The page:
Friday, April 12, 2013

Acceptance.....sort of

So my excitement level is pretty high right now. This week I think I've finally broken through that invisible barrier between me and some of the Italians in Florence.

Every time I babysit near Ponte Vecchio, which is in the touristy center of town, I go early enough to have a coffee. Maybe I should say that differently. I get there early because I was brought up with "early is on time, and on time is late."  Which really doesn't work in Italy at all, as their on time has a full half hour leeway built into it and even if you go beyond that no one holds it against you. I'm working on being less rigid about time, but it seems to be such a primeval urge with me that it's almost impossible for me to ignore it. I feel I've begun to live a slower life because I'm only five minutes early most days. One of these days I'll even set my phone clock to the actual time instead of five minutes early. See, it's a sickness.

That's probably enough about my weirdness. Of course if you've read any of this blog you already know I'm probably walking a thin line between normal and crazy.

So a couple of days a week I end up at a fairly elegant cafe bar for a little caffeine bump before becoming one with my inner three year old. They have beautiful pastries and a long, curving marble bar where all the neighborhood swells come to have their breakfast before heading off to work or for their morning constitutional. (side note: many in fact bring their dogs and sneak them in. If it's possible to sneak a golden  retriever into a room so narrow two people have to turn sideways to pass each other) They're all dressed beautifully and talk together like they're old friends, subtly turning their backs towards anyone vaguely resembling a tourist, ie me. The barista eventually deigns to take my order and deliver it without actually being rude, but darn close.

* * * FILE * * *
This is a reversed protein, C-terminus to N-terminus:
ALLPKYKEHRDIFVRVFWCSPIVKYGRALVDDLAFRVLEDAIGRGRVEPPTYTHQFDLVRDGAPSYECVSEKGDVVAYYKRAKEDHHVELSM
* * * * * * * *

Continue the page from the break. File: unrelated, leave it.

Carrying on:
This has been going on for months. I'd come to accept that I would always be something of an outsider there, even if they were becoming a little warmer with their Buongiorno's. Then, on Tuesday I walked into the bar and the woman behind the counter said "Good  morning! Cappuccino?" Trying to act all casual, like we've been doing this for years I replied "Yes please." (I hope I don't have to remind you that this was in Italian) We exchanged genuine smiles and she told the barista  my order. He turned and smiled at me and when my coffee came there was a heart on it. Now every time I go there they know my drink and there's always lovely pictures in the foam.

I'm pretty sure this means I've moved from the possibly-not-tourist-but-definitely-stranger category to someone-from-the-neighborhood (even though it's not my neighborhood) but not quite a regular like on Cheers. It's a good goal to have, even though it will require me to speak a lot more Italian.

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